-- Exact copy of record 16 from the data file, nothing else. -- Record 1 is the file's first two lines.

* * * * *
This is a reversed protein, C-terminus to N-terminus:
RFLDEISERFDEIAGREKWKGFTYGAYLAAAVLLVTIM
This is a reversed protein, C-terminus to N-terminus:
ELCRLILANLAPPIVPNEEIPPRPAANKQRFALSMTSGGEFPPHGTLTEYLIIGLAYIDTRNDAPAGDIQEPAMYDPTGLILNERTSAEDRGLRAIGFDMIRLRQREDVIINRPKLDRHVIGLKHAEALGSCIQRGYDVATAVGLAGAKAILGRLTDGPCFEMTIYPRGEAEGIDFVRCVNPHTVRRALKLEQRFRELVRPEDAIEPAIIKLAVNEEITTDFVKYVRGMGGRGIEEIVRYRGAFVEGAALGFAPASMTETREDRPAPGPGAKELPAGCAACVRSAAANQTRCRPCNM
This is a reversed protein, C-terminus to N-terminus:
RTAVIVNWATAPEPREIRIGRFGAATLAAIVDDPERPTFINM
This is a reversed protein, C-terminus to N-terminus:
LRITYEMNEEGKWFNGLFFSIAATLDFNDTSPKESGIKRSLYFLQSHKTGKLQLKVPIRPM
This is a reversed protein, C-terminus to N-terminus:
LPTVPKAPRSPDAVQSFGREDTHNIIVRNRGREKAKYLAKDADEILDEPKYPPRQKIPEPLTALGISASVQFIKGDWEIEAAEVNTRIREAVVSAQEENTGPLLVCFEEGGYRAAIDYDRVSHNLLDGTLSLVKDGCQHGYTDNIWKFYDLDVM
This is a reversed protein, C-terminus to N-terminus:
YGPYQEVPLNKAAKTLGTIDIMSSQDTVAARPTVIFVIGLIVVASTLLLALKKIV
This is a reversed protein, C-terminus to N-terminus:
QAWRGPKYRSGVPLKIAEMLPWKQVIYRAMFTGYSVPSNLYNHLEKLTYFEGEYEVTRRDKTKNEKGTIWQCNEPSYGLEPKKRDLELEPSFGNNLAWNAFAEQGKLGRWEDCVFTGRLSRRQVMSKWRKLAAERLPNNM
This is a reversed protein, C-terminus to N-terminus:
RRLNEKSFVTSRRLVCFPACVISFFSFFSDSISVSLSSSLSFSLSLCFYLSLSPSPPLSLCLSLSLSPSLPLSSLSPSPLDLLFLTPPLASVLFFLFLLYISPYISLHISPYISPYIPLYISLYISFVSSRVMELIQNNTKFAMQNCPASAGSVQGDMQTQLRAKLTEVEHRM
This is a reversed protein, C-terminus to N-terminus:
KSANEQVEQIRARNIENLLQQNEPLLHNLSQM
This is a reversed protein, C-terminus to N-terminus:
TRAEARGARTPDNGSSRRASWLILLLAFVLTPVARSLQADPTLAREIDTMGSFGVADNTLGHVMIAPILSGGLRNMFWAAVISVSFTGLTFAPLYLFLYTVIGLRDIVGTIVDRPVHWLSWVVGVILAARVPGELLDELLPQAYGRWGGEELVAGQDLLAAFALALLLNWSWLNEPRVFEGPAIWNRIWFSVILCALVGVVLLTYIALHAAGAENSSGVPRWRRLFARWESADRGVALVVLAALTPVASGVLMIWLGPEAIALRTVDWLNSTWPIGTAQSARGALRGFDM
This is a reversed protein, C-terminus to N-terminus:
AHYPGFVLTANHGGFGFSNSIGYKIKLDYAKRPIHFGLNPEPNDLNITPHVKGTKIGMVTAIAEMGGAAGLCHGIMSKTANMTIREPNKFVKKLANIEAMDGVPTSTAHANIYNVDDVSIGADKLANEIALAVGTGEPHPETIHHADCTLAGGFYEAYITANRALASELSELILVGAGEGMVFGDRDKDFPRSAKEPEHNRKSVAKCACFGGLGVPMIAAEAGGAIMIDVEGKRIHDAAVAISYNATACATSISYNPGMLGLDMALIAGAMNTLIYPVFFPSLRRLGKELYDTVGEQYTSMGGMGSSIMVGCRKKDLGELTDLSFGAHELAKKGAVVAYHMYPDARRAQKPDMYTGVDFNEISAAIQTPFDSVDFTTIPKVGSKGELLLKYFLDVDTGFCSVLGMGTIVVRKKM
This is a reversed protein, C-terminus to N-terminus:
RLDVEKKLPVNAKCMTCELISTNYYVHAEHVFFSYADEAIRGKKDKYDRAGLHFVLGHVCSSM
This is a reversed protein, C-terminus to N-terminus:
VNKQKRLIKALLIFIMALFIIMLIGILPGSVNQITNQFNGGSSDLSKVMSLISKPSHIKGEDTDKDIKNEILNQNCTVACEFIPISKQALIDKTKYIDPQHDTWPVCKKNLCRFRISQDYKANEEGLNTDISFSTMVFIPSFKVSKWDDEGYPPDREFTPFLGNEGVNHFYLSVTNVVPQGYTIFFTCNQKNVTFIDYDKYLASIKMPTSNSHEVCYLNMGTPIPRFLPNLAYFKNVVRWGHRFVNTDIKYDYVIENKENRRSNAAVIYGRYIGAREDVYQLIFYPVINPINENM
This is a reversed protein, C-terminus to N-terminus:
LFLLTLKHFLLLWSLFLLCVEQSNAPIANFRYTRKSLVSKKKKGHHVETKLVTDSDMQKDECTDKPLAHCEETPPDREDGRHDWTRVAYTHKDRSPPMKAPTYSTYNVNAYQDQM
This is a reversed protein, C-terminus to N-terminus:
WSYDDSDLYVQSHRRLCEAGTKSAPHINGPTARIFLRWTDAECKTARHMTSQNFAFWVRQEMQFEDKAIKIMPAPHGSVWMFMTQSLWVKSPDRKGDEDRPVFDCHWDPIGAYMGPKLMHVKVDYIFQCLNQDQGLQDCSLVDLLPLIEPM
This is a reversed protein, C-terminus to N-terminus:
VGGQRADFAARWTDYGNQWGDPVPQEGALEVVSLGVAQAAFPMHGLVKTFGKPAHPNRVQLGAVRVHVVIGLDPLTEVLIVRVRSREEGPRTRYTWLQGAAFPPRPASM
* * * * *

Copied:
This is a reversed protein, C-terminus to N-terminus:
VGGQRADFAARWTDYGNQWGDPVPQEGALEVVSLGVAQAAFPMHGLVKTFGKPAHPNRVQLGAVRVHVVIGLDPLTEVLIVRVRSREEGPRTRYTWLQGAAFPPRPASM